Although computers and shared networks were created to make people work and collaborate with others better, people are also the ones who put the systems at risk. Just ask System Administrators (or SysAdmins) and cybersecurity professionals about all the virtual fires they need to extinguish daily.
System Administrators are charged with managing users of a specific network using cybersecurity user management. This tool helps keep users in check and monitors their activities on the network.
For example, when a new employee joins an organization, the SysAdmin will create a new user for that employee on the organization’s network so they can access the network to conduct their work. Because of the user’s unique user access, the SysAdmin can monitor the user’s activity on an ongoing basis.
When the employee leaves the organization, the SysAdmin will disable the user account, preventing the ex-employee from accessing a network they are no longer privy to.
Network Admins use access control to grant or restrict sections of the network to specific users. It authorizes and controls user permissions.
But why is it crucial to monitor and even restrict some users from specific networks? Why is it necessary for Systems and Network Admins to keep such a close check on user activities?
With Greater Access Comes Greater Risk
Every cybersecurity professional needs to be wary of blindly trusting any network users. Most workers these days use computers and networks on a daily basis, yet most are unaware of the harm they could cause a local server or a company’s network.
Whether intentional or unintentional, users could enter a restricted area of the organization’s network or accidentally grant access to outside parties. Such security breaches could compromise the user’s account or even the entire network.
The larger the network and the number of users, the more serious the risk. Large networks can include those of universities, hospitals, city services, and even the federal government, which have thousands of users on their systems daily.
IT and cybersecurity professionals need to trust the systems which are designed to withstand unauthorized access, trust the employees who use those systems daily to perform their ongoing work, and be vigilant in monitoring and protecting the system from various threats.
In most cases, these professionals are the system’s first line of defense.
Multiple Access Points
To log in to their workplace’s network, workers don’t need to physically be in the office. More and more workers access networks remotely from multiple sources: on-site, mobile, VPN, etc.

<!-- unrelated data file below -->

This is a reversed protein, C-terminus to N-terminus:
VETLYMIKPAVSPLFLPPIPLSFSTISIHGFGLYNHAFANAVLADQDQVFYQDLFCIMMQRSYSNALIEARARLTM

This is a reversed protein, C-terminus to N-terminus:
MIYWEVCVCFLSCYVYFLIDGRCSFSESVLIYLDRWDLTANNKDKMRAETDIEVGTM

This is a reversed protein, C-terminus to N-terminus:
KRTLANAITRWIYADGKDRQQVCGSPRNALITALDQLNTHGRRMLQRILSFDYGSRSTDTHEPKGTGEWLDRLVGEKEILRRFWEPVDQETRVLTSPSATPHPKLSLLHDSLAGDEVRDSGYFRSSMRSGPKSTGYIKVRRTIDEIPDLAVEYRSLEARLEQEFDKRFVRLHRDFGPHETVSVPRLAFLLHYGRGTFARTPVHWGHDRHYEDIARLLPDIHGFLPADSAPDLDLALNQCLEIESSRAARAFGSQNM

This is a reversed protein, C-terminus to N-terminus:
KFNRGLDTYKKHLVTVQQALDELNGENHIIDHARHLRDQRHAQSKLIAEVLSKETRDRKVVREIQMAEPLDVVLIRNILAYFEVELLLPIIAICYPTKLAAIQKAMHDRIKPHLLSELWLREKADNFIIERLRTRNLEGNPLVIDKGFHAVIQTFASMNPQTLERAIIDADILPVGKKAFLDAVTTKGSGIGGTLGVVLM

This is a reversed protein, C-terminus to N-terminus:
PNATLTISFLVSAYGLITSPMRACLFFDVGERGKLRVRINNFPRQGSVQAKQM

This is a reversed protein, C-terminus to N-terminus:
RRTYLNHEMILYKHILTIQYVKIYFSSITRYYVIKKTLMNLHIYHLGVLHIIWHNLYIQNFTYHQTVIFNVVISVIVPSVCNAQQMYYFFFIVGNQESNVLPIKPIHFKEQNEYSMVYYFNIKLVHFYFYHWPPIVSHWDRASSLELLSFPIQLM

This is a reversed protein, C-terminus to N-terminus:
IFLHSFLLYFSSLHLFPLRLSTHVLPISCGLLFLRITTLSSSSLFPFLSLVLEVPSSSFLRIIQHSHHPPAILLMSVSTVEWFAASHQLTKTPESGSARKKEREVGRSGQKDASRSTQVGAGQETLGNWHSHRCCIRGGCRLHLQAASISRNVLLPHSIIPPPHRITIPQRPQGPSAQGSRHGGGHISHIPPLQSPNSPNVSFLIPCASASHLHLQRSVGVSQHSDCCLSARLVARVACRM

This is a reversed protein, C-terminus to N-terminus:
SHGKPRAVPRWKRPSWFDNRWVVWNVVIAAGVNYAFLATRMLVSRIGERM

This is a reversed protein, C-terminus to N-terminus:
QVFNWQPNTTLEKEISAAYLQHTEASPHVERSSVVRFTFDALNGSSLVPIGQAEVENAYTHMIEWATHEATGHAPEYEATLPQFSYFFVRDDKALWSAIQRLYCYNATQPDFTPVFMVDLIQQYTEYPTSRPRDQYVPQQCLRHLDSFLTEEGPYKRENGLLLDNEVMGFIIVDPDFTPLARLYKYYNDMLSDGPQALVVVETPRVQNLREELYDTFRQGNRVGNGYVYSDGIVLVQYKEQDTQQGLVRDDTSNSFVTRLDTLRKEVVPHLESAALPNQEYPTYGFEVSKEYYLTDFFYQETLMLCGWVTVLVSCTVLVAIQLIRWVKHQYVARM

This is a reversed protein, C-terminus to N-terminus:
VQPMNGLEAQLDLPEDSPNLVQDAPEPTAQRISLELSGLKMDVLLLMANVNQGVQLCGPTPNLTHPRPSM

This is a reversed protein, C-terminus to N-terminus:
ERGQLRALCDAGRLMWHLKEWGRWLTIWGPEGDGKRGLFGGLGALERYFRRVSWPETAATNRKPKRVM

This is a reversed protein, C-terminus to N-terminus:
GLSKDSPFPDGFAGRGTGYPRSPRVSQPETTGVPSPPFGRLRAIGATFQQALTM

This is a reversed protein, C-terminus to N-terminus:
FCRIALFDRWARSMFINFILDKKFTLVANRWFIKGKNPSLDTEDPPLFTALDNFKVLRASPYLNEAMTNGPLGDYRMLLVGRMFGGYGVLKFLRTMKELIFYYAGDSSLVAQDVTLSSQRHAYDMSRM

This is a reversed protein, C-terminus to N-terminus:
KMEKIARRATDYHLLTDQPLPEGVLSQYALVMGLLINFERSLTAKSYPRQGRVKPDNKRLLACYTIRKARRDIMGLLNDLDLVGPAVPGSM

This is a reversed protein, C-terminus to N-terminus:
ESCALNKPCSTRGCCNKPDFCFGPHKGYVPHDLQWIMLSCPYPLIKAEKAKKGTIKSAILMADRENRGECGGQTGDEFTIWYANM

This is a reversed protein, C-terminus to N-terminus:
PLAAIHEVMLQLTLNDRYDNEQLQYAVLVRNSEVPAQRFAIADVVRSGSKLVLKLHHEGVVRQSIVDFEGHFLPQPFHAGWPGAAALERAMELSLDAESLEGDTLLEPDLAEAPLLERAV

As such, today’s threat detection programs must be able to quickly respond to multiple remote access points. This makes SysAdmins’ jobs even more complex than before, as they need to constantly monitor and test user management and access control systems to ensure they are always up to date and cover a wide range of networks and devices.
We’ve all been told about the importance of strong and randomized passwords and are even nudged by our automated password generators to create stronger passwords. That’s because weak passwords equal a weak and easily penetrable system. Creating a strong password involves much more than just avoiding these overly common passwords; it requires thinking like a hacker.
Healthy user management tools require strong and hard-to-guess passwords and ensure that users update them all the time (approx. every 90-120 days). Since a weak employee password can put an entire network at risk, it is crucial to constantly remind users of this risk. In addition, it’s best to require workers to have different passwords for different areas of the network.
This makes it harder for hackers to gain access to the full system should they get into a single access point.
Social Media and Access Control
Many workers view social media at work. But don’t judge them too harshly; it’s not only because they need a mental break from the daily grind. At least 34% of employees use social media for work purposes.
Even if you have Facebook open on your screen for work purposes, it’s important to remember that hackers often try to gain entry to a secure network by way of social media.
Since it might not be easy to gauge whether a random friend request from someone who liked your company’s page is a hacker in disguise or not, both users and SysAdmins must be vigilant.
Managing users on a network is a full-time job. Consider the mass of activity going on in a large organization daily.
For example, a company that employs 500 staff members in 12 offices, located in three different countries, with top-level executives and a sales team who travel internationally, cannot allow for inconsistent spot-checking. Network Admins must have strong tools to ensure the safety of their networks, but tools are not enough.
Managers and their workers are the ones who must keep on the lookout for any anomalies and keep the system in check.
The Human Factor
As networks become more complex and contain more data, organizations require more SysAdmins and Network Admins to keep their info secure.
Growing reliance on these networks means a steady growth of careers in the cybersecurity field.
Think you have what it takes to become a cybersecurity defender? Want to defend the frontline of information? Read more about cybersecurity education and our bootcamp program here.